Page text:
CNN made a splash earlier today by reporting that GOP Senator Jeff Flake may be prepared to switch to Yes on Manchin-Toomey if its sponsors agree to change the provision relating to internet sales. If that happened, that would obviously be a big boost to the prospects of revisiting the bill.
However, after talking to Flake’s office, I’m not convinced he’s anywhere near switching his vote, though in one sense his office’s response does suggest progress of a narrow kind. Asked for a detailed explanation of his position, Flake spokesperson Genevieve Rozansky emailed me this:
He opposed Manchin-Toomey because it would have expanded background checks far beyond commercial sales to include most private transfers – including between friends and neighbors – if the posting or display of the ad for a firearm was made public in any way. He believes that the language in Manchin-Toomey regarding commercial sales was too broad, which is one of the reasons he didn’t support the amendment.
She added that he objected to Manchin-Toomey because “it placed undue burdens on all firearms dealers, including smaller retailers” and “would have increased dealers’ liability, record keeping requirements, and expenses leading to high transfer fees on buyers and sellers.”
Taken all together, this is a good deal to overcome. Manchin-Toomey only requires checks on private sales done via commercial portals — at gun shows or on the Internet. But Flake thinks that the measure could end up requiring checks on certain types of internet transfers among friends and neighbors. Whether that’s true or not, it could probably be addressed with a legislative tweak. But Flake also sees “undue burdens” on dealers and onerous “expenses” on buyers and sellers, which would be much harder to fix with a tweak.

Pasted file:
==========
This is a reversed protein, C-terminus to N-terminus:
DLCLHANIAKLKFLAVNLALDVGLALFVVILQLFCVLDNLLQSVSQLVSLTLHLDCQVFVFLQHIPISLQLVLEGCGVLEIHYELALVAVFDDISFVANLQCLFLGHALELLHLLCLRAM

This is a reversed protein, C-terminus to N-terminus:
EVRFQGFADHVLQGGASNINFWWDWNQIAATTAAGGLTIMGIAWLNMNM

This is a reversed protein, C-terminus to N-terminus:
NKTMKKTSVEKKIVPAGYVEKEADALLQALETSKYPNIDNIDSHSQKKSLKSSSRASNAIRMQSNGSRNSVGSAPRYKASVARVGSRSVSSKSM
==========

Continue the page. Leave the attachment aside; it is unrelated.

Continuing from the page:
The bottom line is that if Republicans are not willing to support any kind of additional burden on buyers and sellers in service of expanding background checks, they won’t be able to support real action to fix the loophole in the law. Period.
Flake has repeatedly said he supports strengthening background checks, in the sense that he backs the idea of improving mental health records within the current system, as opposed to expanding it. Kelly Ayotte — who also voted against Manchin-Toomey — has also been claiming the same thing. While improving mental health records is a desirable goal in and of itself, Republicans continue to embrace this route because they are trying to look reasonable when it comes to background checks — without supporting any expansion of them that the NRA won’t accept.
In reality, we can improve and expand the law simultaneously. These things are not mutually exclusive.
The positive thing here is that these Republicans really are working hard to explain their vote for Manchin-Toomey. They aren’t saying unapologetically that Goddammit, they voted to “defend the Second Amendment” and all you liberals can just suck on it. Instead, they are claiming that they support the general goal of background checks but just had this or that policy objection to Manchin-Toomey in particular. This alone is a sign that they may be on the defensive, at least to some degree, and are feeling at least some heat over their vote.
Whether or not this will ultimately result in another vote on Manchin-Toomey is an open question — that still looks a long way off right now. But few Dems would have predicted that the gun control forces would have been able to kick up enough noise that some Republicans would be continuing to try to justify their position this long after the vote. That’s a good thing, and hopefully it will encourage gun reformers to keep up the pressure.